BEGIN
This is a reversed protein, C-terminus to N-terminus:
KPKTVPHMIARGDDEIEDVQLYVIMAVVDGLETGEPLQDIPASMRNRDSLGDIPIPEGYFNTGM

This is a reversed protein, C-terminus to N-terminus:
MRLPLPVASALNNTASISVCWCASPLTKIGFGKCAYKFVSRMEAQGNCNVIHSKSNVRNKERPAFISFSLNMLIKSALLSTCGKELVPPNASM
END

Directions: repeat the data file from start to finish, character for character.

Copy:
This is a reversed protein, C-terminus to N-terminus:
KPKTVPHMIARGDDEIEDVQLYVIMAVVDGLETGEPLQDIPASMRNRDSLGDIPIPEGYFNTGM

This is a reversed protein, C-terminus to N-terminus:
MRLPLPVASALNNTASISVCWCASPLTKIGFGKCAYKFVSRMEAQGNCNVIHSKSNVRNKERPAFISFSLNMLIKSALLSTCGKELVPPNASM